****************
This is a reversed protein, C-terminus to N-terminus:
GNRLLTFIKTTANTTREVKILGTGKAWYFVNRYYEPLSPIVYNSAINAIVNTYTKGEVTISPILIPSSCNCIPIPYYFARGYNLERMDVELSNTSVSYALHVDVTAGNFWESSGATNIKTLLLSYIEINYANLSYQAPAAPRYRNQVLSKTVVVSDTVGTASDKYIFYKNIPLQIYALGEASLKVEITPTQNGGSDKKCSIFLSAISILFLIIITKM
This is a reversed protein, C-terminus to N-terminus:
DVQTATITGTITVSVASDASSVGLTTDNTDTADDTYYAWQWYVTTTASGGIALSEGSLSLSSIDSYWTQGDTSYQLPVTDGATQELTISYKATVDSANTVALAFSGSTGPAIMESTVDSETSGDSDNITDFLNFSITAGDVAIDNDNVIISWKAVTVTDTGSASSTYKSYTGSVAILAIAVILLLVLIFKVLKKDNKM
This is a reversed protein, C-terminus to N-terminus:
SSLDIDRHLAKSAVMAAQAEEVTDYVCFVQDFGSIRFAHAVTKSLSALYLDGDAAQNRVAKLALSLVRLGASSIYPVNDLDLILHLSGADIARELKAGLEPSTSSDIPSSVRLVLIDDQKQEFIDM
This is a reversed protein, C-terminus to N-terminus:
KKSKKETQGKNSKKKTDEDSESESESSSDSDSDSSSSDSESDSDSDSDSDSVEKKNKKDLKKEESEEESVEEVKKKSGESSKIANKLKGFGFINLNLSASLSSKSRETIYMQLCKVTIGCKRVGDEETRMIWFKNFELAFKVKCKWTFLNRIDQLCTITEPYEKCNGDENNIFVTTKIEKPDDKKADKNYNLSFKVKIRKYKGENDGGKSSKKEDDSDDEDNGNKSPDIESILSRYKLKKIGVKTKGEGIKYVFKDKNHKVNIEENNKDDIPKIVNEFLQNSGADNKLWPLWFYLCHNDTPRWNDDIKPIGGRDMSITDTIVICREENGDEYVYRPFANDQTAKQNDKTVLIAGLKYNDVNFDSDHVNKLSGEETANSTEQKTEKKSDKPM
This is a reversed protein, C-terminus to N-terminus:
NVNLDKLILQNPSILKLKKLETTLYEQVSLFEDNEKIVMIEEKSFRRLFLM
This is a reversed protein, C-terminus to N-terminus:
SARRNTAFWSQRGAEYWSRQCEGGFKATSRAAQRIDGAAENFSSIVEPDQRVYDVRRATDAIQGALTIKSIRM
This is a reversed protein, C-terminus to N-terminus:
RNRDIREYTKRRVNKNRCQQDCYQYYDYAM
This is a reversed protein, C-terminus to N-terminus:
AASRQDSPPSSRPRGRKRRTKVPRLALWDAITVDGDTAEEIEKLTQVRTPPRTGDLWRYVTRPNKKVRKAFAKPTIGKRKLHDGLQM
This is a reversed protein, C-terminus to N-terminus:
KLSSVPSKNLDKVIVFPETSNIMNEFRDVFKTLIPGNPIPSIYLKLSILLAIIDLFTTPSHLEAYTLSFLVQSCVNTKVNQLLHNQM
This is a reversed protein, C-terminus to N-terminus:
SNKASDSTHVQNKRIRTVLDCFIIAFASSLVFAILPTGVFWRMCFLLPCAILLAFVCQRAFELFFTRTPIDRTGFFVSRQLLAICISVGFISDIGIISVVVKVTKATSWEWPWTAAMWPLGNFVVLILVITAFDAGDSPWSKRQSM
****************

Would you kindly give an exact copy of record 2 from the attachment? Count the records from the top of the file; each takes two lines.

This is a reversed protein, C-terminus to N-terminus:
DVQTATITGTITVSVASDASSVGLTTDNTDTADDTYYAWQWYVTTTASGGIALSEGSLSLSSIDSYWTQGDTSYQLPVTDGATQELTISYKATVDSANTVALAFSGSTGPAIMESTVDSETSGDSDNITDFLNFSITAGDVAIDNDNVIISWKAVTVTDTGSASSTYKSYTGSVAILAIAVILLLVLIFKVLKKDNKM